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Love, Rivalry And Bad Bosses: The Irrational Side Of The Debate Over Work

Bisnow's new podcast series, Office Politics: The Battle For The Future Of Work, is an in-depth examination into the raging debate surrounding when and where we work, and how that will affect not just how we use offices, but the operation of society itself. Featuring academics, authors, business leaders and workers, weekly episodes will look at how the potential shift to more remote work will affect productivity and the economy, social equality and workplace diversity, human psychology, the fight against climate change and the future of cities. You can subscribe on iTunesSpotify and Amazon Music.

To really understand the future of the office, one must first get their head around an often overlooked fact: The office isn’t only a place of work. 

“So much of the future of work strategies, the work reinvention strategies, are about the rational parts of work,” Gartner Chief of HR Research Brian Kropp told Bisnow for the third episode of its podcast series Office Politics: The Battle For The Future Of Work.

"Like how are we going to get work done? Who is going to be sitting where? ... Those sorts of really important but very rational questions that are out there. [But] you have to ask yourself questions like, 'Why do people go into an office?'"


Solely focusing on work ignores that offices are also places of friendship, rivalry, love and sex. Places where young people discover who they are and what they want in life. Places of triumph and despair.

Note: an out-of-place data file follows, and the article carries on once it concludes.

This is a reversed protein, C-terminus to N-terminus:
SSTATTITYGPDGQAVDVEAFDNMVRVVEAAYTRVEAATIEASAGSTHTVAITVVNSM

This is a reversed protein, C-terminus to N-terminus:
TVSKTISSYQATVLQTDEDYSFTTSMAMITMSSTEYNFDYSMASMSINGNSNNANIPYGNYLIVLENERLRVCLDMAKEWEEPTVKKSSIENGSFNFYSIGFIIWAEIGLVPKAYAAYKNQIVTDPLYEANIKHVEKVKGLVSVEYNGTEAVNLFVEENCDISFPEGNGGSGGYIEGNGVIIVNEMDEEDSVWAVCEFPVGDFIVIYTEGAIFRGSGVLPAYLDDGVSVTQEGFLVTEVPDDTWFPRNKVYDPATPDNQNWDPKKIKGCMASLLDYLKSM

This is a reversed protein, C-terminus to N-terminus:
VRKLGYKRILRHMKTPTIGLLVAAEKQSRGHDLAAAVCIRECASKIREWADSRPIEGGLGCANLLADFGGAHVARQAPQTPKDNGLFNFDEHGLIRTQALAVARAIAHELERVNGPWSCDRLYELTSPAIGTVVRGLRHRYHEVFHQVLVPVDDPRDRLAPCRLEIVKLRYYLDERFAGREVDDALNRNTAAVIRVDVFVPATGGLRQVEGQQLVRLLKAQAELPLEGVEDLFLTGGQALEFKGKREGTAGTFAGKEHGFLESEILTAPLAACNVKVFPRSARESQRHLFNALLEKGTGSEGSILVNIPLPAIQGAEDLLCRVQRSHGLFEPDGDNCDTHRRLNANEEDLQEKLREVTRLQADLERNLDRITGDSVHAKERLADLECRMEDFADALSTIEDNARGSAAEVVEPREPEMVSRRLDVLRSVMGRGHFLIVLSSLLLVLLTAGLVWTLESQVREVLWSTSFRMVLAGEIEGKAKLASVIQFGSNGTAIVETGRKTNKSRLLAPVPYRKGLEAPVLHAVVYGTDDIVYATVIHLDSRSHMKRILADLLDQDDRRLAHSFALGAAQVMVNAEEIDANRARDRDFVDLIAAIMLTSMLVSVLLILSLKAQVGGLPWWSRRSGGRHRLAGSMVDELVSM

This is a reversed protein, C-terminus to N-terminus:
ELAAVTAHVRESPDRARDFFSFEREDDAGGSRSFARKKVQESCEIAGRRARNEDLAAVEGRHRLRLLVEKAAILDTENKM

To create workplaces fit for the future, real estate owners must grasp the irrational side of office life. Meanwhile, companies that can keep hold of the empathy they needed to show during the coronavirus pandemic could make the world of work a more compassionate place. 

Research from Slack conducted during the pandemic found 56% of workers polled for a wide-ranging survey on attitudes to work said they had considered quitting their job. Being out of the workplace for long periods of time made them reconsider their attitude not just to the office, but to the role work played in their lives. 

“I think a lot of people were seeing the lie at the heart of this larger understanding that work will save you in some way, because it won’t,” author and journalist Anne Helen Petersen said. 

The fact that people aren’t likely to come into the office as much in the future will alter one staple of office life — the often fraught relationship between managers and workers. 

Just seeing who comes in earliest and leaves latest won’t be enough anymore. Bosses will need to evolve the way they manage. 

Kropp added there is something even bigger at play. In the knowledge economy, managers will need to be more empathetic — more like a coach than a supervisor —  a role many don’t have the skills to pull off.

People not being in the office blurred the lines between home and work, accelerating the need for managers, and corporate culture in general, to become more humane. If companies can do that, then half the future workforce won't think about quitting their jobs and the fundamental role of work in our lives will have changed.